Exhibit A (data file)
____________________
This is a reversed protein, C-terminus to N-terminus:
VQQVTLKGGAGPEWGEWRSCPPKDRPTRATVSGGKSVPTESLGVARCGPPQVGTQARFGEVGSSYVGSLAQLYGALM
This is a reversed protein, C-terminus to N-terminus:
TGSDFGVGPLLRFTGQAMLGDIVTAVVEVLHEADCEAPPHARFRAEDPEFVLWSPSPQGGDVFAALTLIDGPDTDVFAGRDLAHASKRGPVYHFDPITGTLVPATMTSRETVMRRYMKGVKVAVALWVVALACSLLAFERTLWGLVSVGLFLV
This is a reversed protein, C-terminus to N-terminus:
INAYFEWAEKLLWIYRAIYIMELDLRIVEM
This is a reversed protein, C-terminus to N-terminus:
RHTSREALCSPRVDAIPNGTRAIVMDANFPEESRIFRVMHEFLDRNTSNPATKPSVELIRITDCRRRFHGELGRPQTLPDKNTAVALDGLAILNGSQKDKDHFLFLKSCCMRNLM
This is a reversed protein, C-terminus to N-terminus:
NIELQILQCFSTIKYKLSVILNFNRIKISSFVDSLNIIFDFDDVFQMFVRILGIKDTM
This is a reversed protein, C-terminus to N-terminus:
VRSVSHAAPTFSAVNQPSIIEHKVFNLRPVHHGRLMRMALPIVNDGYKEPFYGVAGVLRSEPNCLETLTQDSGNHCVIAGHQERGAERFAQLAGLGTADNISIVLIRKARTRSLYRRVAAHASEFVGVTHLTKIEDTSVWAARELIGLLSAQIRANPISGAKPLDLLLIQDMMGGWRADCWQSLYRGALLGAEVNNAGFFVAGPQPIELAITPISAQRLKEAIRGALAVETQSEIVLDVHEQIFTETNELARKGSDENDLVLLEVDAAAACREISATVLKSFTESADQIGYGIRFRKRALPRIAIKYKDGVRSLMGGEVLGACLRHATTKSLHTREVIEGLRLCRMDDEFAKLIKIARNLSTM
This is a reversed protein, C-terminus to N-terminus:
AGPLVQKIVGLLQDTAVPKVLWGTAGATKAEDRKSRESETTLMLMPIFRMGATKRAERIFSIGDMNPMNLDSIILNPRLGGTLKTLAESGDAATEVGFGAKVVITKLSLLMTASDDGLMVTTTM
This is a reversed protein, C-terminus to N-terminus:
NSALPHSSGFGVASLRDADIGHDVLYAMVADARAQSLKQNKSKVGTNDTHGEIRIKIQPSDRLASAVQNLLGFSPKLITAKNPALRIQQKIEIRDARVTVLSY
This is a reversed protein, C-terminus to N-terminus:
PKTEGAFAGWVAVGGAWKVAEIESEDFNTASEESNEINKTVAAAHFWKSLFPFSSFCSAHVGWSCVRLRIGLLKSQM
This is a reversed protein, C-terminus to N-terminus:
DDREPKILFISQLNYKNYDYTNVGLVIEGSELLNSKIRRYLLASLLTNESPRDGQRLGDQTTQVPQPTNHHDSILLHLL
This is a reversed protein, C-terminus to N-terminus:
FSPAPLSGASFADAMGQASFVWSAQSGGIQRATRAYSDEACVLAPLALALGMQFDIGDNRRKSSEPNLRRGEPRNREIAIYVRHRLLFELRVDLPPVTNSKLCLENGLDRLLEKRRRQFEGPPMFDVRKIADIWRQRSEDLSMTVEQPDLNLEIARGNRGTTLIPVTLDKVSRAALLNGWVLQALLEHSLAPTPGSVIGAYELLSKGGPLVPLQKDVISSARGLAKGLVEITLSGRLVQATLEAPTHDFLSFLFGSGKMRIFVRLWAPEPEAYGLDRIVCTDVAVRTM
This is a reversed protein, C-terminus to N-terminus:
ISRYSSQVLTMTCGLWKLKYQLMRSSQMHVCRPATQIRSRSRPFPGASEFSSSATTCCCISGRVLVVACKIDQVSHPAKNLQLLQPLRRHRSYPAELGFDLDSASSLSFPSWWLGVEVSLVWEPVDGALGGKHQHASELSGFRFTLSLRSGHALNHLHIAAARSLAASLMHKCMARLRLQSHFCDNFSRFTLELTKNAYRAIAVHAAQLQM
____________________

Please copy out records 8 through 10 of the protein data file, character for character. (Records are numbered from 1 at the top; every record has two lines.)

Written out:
This is a reversed protein, C-terminus to N-terminus:
NSALPHSSGFGVASLRDADIGHDVLYAMVADARAQSLKQNKSKVGTNDTHGEIRIKIQPSDRLASAVQNLLGFSPKLITAKNPALRIQQKIEIRDARVTVLSY
This is a reversed protein, C-terminus to N-terminus:
PKTEGAFAGWVAVGGAWKVAEIESEDFNTASEESNEINKTVAAAHFWKSLFPFSSFCSAHVGWSCVRLRIGLLKSQM
This is a reversed protein, C-terminus to N-terminus:
DDREPKILFISQLNYKNYDYTNVGLVIEGSELLNSKIRRYLLASLLTNESPRDGQRLGDQTTQVPQPTNHHDSILLHLL